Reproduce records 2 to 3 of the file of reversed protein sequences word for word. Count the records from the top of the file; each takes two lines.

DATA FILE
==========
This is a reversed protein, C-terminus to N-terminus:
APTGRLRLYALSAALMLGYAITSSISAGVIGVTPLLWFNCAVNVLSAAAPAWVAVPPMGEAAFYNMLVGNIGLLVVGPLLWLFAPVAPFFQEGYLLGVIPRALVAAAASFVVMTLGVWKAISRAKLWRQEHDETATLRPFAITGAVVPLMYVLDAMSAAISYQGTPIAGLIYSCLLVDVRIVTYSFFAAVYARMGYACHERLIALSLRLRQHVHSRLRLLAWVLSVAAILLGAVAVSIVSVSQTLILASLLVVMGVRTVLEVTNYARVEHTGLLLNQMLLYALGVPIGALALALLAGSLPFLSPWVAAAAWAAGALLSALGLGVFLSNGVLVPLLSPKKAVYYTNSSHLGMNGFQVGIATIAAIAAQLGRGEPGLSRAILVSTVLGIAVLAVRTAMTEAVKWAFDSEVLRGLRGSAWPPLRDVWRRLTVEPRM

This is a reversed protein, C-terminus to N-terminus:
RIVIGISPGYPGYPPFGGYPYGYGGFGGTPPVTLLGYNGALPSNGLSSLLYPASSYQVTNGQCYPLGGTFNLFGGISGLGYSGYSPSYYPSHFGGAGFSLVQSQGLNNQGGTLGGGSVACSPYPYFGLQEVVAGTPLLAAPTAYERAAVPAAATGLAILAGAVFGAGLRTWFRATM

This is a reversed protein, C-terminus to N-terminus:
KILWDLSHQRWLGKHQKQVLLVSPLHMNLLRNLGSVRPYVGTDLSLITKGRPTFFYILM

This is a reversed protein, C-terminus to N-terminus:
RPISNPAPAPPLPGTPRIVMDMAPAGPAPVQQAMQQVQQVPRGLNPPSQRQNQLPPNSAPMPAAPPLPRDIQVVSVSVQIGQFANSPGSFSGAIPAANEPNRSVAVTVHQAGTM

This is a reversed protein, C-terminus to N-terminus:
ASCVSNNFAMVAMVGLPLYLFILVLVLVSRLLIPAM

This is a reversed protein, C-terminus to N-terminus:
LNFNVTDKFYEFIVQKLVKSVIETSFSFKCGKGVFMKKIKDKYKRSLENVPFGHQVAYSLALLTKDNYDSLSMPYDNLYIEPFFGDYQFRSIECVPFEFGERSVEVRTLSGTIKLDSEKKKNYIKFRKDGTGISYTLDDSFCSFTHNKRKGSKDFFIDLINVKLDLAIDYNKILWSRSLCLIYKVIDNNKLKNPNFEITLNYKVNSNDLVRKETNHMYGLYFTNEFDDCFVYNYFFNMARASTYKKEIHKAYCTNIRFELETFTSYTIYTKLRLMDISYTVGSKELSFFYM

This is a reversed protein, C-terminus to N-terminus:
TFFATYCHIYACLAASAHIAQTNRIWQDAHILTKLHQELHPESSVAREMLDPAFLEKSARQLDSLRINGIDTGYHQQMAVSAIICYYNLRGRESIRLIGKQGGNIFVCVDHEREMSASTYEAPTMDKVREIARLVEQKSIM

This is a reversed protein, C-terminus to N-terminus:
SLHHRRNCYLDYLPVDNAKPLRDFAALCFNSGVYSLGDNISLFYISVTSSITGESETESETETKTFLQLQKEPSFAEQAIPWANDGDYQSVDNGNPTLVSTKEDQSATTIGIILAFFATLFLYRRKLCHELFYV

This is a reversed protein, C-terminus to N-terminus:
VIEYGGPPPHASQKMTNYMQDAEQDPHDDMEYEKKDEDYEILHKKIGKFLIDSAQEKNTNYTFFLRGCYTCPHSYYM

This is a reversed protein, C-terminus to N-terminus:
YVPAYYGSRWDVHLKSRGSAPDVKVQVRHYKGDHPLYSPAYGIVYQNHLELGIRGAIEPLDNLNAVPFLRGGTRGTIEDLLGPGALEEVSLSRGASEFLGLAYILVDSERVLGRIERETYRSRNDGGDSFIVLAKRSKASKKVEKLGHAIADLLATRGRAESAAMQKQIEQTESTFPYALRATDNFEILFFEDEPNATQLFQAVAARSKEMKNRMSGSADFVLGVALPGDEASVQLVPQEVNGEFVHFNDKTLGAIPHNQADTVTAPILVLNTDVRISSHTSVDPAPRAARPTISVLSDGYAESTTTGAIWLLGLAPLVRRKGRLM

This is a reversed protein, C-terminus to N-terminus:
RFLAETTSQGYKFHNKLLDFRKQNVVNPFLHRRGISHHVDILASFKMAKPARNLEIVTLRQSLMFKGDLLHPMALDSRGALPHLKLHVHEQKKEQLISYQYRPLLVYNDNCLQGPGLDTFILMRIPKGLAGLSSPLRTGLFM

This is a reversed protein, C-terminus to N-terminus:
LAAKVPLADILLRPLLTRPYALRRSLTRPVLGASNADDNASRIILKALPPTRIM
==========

This is a reversed protein, C-terminus to N-terminus:
RIVIGISPGYPGYPPFGGYPYGYGGFGGTPPVTLLGYNGALPSNGLSSLLYPASSYQVTNGQCYPLGGTFNLFGGISGLGYSGYSPSYYPSHFGGAGFSLVQSQGLNNQGGTLGGGSVACSPYPYFGLQEVVAGTPLLAAPTAYERAAVPAAATGLAILAGAVFGAGLRTWFRATM

This is a reversed protein, C-terminus to N-terminus:
KILWDLSHQRWLGKHQKQVLLVSPLHMNLLRNLGSVRPYVGTDLSLITKGRPTFFYILM